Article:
PSNStores 2015 Game of the Year Awards: Eric’s Top 5 of 2015 | PSNStores

PSNStores 2015 Game of the Year Awards: Eric’s Top 5 of 2015

Posted by on January 6th, 2016 | 0 Comments | Tags:

Once again, it has been an eventful year. I switched career paths (teaching to game-making), underwent a couple of major surgeries, got married, and even made a few games that may be worth playing! I can’t help but be optimistic about the year that was and the years that will be. As is tradition, allow me to share with you some of my favorite PSN games from 2015. I would love it if you wanted to discuss. Use the comments section of this post, send me an email (ericg@psnstores.com), or get at me on Twitter. We can chop it up, even if you completely disagree with everything on this list. Without further ado…

Top 5, no particular order:

Once or twice a year, I play a game that reminds me why I play games at all. It could be gameplay mechanics, as was the case for 2011’s Might and Magic: Clash of Heroes; sound design, as in 2012’s Sound Shapes; controls, like 2013’s Guacamelee!; or some magical combination of varying genres a la 2014’s Velocity 2X. This year, I was shocked by Nova-111, which seemed to come out of nowhere from Funktronic Labs. The elegant blend of real-time and turn-based gameplay yielded several of this year’s a-ha moments for me. Of all the games I played in 2015, this is the one I would recommend without a caveat to anyone, regardless of gaming skill or lack thereof. Do yourself a favor and play through this modestly sized indie hit.

2D platforming has a new king. The physics-based controls, the minimalist aesthetic, the trancey soundtrack, and the tonnage of content all roll together to make a platformer that may very well last you the lifetime of the PS4. I have spent countless mornings trying to perfect levels that only the most skilled players can even dream of beating. I’m currently working my way through the expert row of single player levels, but there is a whole side of N++ that I haven’t had the opportunity to really delve into – the local multiplayer. All levels can be played with up to four people, and there are specific puzzle stages that test the cooperation and coordination between you and a buddy. I’m going to be playing this game well into the new year, which I can’t say for many other games that released in 2015.

I’m a big fan of shmups and an even bigger fan of local multiplayer. Jamestown+ combines these two flavors into one totally excellent treat. The campaign is a bit stunted, but the dozens of challenges are tough enough to keep hardcore players interested for a long while. I’m always looking for a friend to help blow up aliens in a 1619 martian colony. Friend me if you’d want to Share Play it!

Grow Home
Oh, Grow Home. I really enjoyed this game because it encouraged me to discover its crevices. Most games have an explicitly linear path that the player is strung along. Some games make the path implicit, while others struggle with gimmicks to make the player’s experience seemingly unique. Grow Home has an objective: get back to your ship; to your MOTHER. That’s not what the game is all about, though. It’s about climbing around a lush world full of fantastical flora and fauna, finding your way as a simple droid. This is one of the few games I played this year where you can’t kill/shoot anything. I’m glad about that.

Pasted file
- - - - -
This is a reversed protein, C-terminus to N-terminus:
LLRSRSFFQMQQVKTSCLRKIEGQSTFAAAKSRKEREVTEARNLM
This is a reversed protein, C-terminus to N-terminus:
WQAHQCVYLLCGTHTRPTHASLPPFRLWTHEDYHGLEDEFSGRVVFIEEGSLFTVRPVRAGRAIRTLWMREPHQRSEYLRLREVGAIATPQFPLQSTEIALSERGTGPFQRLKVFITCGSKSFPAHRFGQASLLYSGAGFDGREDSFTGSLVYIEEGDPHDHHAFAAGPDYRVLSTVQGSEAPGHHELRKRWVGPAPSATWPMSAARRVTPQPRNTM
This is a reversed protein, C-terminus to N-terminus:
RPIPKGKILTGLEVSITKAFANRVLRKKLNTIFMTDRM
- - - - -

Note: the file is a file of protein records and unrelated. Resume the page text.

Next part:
Pneuma: Breath of Life
Making a puzzle game is tough. There’s a balance that designers have to meet in order to make the game challenging, rewarding, and playable. Pneuma: Breath of Life achieves such a balance. It’s a beautiful piece that explores the philosophical implications of playing video games and of life in general. Think the construct scene in The Matrix, then lengthen that to about three hours of interactive gameplay. Give it a go if you’re in a pensive mood.

Honourable mentions:
Paperbound – Part VVVVVV, part fast-paced arena brawler, all fun.
Starwhal – Oozing with style, a badass soundtrack, and simultaneously hilarious, confusing, and skillful gameplay.
Kromaia – A wonderful abstract 3D shooter with a great control scheme.
Toto Temple Deluxe – Wildly fun with four players, and a negative feedback loop that keeps most games close and exciting.
Life is Strange – I don’t like adventure games. I liked Life is Strange quite a bit.
BlazeRush – Oldschool isometric racing on speed, and maybe some other drugs as well.
Woah Dave! – Simple arcade highscore game with a straightforward ecosystem building mechanic. Also, two player mode!
Rollers of the Realm – RPG pinball done right. Great gameplay with fun and varied character classes that keep the experience fresh throughout.
Xeodrifter – Bite-sized Metroidvania that turns all the right knobs. (Is that an expression? Did I just invent it?)
Submerged – A beautiful-looking game with a complete lack of violence. Discovery and world-building on a digestible scale.
Whispering Willows – Features a curious female protagonist who unravels an anti-Eurocentristic view of the past. Also, ghosts.
Lost Orbit – One of my favorite narratives of the year. Also one of my favorite speedrunning games of the year. Don’t ask me how they succeeded in both of those areas.
Skulls of the Shogun: Bone-A-Fide Edition – A rock-solid turn-(but not grid!)based strategy game. I’m almost always willing to boot it up and play.
Nom Nom Galaxy – Despite its multiplayer networking issues, this is the best soup-factory simulator I’ve ever played. An engrossing run-arounder.